Ask AF: Alleviating Sibling Rivalry

Arguments between sisters and brothers are normal, especially in blended families, but you can limit conflict with these parenting strategies.

Q: Our three-year-old daughter still has not adjusted to our new son, two, who came home a few months ago. She was expecting a “baby,” not someone who is already walking, talking, and taking attention away from her. She will knock him over or pinch him, and sometimes says she wants him out of the family. What can we do?


A: Sibling rivalry is common when a newly adopted toddler is brought into an established family circle. The situation will normalize after a while, but in the meantime, there are some things you can do to ease the tension.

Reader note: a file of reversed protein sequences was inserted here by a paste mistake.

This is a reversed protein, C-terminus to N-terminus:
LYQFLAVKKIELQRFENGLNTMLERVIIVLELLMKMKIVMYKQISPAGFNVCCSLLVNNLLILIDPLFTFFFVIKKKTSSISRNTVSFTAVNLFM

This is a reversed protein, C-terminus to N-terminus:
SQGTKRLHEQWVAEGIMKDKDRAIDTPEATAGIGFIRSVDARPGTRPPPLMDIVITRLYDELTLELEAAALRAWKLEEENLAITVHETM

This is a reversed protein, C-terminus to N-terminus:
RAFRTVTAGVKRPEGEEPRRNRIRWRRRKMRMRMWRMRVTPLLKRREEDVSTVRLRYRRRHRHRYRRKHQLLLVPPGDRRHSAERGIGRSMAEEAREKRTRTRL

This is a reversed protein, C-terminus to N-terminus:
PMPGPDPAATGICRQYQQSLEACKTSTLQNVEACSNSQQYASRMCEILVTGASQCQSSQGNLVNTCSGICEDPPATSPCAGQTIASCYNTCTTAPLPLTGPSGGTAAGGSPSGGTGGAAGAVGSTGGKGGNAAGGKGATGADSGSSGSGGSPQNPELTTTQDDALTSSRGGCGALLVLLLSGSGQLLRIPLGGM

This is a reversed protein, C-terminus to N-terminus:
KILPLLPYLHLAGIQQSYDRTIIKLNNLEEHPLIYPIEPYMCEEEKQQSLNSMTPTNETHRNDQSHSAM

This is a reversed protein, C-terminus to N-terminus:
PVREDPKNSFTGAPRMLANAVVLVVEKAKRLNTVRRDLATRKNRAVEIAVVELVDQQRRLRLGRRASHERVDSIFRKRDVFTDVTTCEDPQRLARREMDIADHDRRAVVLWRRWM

Encourage your daughter to take on the role of “important big sister.” You can set the rules about what big sisters do, such as protect, share, teach, and so on, and what they don’t do – such as bite, push, or boss around.

Remember that this is training time, so keep punishment to a minimum. Your role is to monitor, protect, and teach your children, and to do so with love, patience, and good humor. Playing together as a blended family will provide a model for sharing, and will be more effective than lecturing. Spend some extra one-on-one time with your daughter, and reward her for good behavior in all things, not just when she’s being a good big sister.

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